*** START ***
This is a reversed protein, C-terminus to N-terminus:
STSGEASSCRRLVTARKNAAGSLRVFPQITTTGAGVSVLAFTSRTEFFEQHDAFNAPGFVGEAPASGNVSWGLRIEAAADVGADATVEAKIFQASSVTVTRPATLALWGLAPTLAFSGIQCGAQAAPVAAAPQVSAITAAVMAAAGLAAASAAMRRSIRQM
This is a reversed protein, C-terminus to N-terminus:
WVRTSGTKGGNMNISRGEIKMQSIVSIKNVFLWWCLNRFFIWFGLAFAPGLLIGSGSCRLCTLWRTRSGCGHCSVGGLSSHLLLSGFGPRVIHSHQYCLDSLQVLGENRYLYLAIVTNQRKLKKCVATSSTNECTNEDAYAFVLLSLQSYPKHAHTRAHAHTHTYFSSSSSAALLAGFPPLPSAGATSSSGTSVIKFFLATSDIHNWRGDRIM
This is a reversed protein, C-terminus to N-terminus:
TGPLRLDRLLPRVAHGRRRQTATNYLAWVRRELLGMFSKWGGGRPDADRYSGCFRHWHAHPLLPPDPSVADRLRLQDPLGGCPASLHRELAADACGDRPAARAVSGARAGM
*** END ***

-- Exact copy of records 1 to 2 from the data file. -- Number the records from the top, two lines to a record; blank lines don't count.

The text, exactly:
This is a reversed protein, C-terminus to N-terminus:
STSGEASSCRRLVTARKNAAGSLRVFPQITTTGAGVSVLAFTSRTEFFEQHDAFNAPGFVGEAPASGNVSWGLRIEAAADVGADATVEAKIFQASSVTVTRPATLALWGLAPTLAFSGIQCGAQAAPVAAAPQVSAITAAVMAAAGLAAASAAMRRSIRQM
This is a reversed protein, C-terminus to N-terminus:
WVRTSGTKGGNMNISRGEIKMQSIVSIKNVFLWWCLNRFFIWFGLAFAPGLLIGSGSCRLCTLWRTRSGCGHCSVGGLSSHLLLSGFGPRVIHSHQYCLDSLQVLGENRYLYLAIVTNQRKLKKCVATSSTNECTNEDAYAFVLLSLQSYPKHAHTRAHAHTHTYFSSSSSAALLAGFPPLPSAGATSSSGTSVIKFFLATSDIHNWRGDRIM